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Community college marketers earned a few days in the sun earlier this month at a national conference in Orlando to connect with colleagues, learn new strategies, and return to campuses nationwide inspired to keep improving the brand and enrollment at their institutions.

Representing more than 1,600 members from community and technical colleges, the National Council for Marketing & Public Relations (NCMPR) welcomed representatives from more than 150 institutions during its multi-district conference, March 30-April 1.

Enrollment marketing agency Paskill, which has partnered with over 60 community colleges across services, exhibited at NCMPR, the first time since 2019. In addition, to showcasing the new Paskill brand and range of marketing solutions, Paskill asked attendees what progress looks like in 2023 for the community college marketing.

From “being more flexible” to “not taking things so seriously” to “provide better customer service to students” to “time to reflect after a project,” progress meant different things to different people. Still, all attendees understood the various challenges confronting higher ed marketing teams and the great demand to deliver a high volume of content across platforms.

Keynote speakers from nearby Universal Studios shared what they have in common with community college marketers in terms of how their three staffers work daily to showcase “authentic, real emotion” from park visitors.

“Our theme parks are about putting people into immersive experiences,” said Donna Mirus, Bates, senior vice president of strategic partnerships & communications at Universal Parks & Resorts.  “They have to come to us, spend money to get here, we have to give them all of these compelling reasons why.”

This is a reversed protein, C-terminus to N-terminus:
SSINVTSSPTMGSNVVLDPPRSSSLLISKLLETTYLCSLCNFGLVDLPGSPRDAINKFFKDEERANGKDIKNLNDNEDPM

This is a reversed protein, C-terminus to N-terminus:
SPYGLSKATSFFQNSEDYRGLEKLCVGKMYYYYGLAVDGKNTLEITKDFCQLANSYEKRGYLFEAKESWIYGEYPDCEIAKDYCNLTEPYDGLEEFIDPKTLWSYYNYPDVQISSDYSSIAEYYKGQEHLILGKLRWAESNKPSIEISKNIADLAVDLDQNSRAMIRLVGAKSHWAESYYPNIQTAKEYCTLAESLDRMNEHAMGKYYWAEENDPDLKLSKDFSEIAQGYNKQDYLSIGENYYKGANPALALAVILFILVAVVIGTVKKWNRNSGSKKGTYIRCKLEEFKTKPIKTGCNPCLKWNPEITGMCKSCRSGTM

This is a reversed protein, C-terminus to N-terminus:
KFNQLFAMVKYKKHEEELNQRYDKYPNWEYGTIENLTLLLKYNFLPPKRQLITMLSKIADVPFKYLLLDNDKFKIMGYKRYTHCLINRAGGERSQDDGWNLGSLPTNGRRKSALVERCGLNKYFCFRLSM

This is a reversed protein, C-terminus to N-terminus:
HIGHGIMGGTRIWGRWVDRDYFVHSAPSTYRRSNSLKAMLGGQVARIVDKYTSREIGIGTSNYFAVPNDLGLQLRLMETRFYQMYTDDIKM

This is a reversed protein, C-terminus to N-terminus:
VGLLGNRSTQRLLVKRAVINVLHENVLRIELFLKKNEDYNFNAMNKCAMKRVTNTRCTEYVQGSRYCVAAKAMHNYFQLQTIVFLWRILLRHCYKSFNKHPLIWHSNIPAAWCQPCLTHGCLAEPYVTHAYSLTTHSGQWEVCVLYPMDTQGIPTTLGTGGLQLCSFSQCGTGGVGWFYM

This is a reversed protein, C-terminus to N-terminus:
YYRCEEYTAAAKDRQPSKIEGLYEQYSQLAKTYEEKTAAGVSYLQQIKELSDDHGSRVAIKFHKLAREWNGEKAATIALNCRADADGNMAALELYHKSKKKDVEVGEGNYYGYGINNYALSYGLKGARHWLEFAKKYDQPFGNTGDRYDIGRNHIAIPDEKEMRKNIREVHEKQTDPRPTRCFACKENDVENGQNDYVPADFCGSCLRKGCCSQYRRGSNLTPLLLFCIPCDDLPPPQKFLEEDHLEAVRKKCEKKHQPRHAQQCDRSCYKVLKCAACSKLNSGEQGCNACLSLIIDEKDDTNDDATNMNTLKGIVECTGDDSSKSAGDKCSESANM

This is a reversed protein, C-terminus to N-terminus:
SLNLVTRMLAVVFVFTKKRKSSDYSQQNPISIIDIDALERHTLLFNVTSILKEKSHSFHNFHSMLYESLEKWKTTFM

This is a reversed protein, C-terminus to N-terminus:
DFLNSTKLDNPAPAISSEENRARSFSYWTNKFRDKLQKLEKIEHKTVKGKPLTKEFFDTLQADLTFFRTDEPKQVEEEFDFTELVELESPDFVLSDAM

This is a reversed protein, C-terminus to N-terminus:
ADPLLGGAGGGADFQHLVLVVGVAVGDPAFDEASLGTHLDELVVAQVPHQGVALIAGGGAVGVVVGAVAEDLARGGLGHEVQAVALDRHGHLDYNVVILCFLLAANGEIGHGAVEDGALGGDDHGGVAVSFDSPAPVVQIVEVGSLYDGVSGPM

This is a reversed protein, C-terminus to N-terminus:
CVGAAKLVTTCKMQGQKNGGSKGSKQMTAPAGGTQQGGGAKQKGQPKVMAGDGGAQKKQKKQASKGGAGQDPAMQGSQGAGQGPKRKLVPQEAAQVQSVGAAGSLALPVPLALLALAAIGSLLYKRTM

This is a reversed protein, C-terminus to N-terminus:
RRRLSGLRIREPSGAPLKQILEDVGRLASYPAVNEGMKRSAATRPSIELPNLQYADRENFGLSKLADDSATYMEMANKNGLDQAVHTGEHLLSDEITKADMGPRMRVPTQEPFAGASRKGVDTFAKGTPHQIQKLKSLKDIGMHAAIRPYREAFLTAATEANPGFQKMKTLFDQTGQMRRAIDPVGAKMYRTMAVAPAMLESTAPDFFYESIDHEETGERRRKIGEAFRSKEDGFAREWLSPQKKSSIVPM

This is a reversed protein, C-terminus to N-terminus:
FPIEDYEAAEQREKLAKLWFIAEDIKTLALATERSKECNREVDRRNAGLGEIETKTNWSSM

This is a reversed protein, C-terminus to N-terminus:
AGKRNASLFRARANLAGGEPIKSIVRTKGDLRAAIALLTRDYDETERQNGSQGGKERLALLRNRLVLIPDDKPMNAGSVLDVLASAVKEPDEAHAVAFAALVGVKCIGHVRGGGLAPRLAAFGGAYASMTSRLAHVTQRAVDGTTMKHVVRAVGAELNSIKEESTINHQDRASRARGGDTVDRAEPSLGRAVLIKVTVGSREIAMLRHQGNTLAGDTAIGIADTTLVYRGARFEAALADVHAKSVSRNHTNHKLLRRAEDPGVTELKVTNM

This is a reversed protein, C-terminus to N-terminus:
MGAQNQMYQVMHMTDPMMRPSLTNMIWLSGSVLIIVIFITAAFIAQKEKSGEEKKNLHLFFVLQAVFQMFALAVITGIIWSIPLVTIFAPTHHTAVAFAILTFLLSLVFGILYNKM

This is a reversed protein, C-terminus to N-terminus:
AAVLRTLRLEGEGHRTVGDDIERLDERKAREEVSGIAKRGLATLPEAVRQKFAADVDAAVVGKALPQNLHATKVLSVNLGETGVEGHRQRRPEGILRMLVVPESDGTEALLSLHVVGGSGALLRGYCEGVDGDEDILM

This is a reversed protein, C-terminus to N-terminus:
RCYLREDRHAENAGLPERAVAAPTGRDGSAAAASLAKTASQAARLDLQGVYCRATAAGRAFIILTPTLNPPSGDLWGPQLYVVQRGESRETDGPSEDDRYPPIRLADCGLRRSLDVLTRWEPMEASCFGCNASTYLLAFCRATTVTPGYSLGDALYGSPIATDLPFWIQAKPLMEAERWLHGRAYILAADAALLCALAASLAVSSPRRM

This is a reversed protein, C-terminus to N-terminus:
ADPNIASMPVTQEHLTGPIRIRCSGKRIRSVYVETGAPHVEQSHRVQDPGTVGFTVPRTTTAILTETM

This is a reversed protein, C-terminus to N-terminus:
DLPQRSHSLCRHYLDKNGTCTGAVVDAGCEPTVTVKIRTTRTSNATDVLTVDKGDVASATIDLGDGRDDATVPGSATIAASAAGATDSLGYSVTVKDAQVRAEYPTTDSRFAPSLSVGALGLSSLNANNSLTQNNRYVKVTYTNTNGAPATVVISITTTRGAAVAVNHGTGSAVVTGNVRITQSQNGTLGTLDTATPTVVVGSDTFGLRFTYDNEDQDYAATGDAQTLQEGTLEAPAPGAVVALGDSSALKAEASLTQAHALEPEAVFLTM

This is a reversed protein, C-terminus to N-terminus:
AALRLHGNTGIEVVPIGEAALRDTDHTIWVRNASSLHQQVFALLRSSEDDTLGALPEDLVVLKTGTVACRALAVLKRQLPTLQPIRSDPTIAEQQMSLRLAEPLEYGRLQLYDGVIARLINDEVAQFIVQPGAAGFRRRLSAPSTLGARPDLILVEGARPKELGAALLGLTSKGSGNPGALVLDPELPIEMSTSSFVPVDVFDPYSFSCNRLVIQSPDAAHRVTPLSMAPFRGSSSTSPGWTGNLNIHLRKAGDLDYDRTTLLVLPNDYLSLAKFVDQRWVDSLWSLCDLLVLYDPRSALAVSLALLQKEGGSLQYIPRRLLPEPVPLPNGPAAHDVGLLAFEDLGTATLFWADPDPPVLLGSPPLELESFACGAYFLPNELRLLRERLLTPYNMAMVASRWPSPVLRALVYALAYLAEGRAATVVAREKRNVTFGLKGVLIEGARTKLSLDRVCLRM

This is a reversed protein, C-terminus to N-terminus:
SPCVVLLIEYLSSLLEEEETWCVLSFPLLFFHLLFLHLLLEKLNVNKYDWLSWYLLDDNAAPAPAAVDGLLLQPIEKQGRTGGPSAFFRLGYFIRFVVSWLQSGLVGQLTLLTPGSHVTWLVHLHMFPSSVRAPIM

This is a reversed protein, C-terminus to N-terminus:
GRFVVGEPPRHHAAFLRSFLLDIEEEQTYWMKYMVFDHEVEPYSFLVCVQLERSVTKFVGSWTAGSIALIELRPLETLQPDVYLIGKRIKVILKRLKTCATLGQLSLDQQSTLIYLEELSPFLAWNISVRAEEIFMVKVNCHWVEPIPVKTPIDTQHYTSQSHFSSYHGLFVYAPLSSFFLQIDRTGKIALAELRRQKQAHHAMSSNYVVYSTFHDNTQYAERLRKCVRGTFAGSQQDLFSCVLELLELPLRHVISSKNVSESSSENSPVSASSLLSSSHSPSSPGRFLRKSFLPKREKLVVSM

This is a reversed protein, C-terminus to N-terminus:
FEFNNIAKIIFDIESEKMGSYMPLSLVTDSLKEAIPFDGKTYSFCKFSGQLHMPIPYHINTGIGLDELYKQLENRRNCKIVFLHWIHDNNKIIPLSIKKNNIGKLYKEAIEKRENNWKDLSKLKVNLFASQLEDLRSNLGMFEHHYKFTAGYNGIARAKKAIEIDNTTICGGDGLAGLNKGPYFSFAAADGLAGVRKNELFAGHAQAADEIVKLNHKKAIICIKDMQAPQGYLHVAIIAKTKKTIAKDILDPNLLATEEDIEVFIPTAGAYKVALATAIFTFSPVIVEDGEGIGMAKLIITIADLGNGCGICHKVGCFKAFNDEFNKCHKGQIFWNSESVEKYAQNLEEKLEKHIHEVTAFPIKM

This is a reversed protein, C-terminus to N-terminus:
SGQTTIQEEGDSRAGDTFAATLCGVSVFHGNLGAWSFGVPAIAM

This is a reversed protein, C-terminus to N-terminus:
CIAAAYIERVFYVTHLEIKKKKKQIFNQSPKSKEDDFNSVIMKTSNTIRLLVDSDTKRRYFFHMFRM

However, giving prospective community college students reasons to attend isn’t about a one-day experience but a two-year commitment ideally with transformative outcomes. Multiple conference sessions echoed this theme of the need for meaningful experiences both on campus from day one through graduation as well as online, in terms of social media engagement.

And while community college costs are reasonable compared to traditional four-year tuition and acceptance is universal, converting admitted students to enrolled is a major industry concern. This concern rises from staffing issues, life barriers impacting students, and communications challenges.

But community college marketers have the stamina to continue to address challenges and utilize the network of colleges and agency partners to find marketing solutions and support.

While the NCMPR conference attracted over 100 first-time attendees, several marketing professionals have been attending for decades.

“The power of this organization is represented in the people who come back year after year,” noted outgoing NCMPR President Jeff Ebbing, Director of Marketing and Communications at Southeastern Community College.

Paskill has long supported the association, and just last year presented a session with partner Three Rivers College on recruiting strategies. Recruiting strategies that have resulted in hitting enrollment goals this year.

The higher ed marketing conference tour continues this summer as Paskill exhibits and presents at the eduWeb Summit in Washington, D.C.

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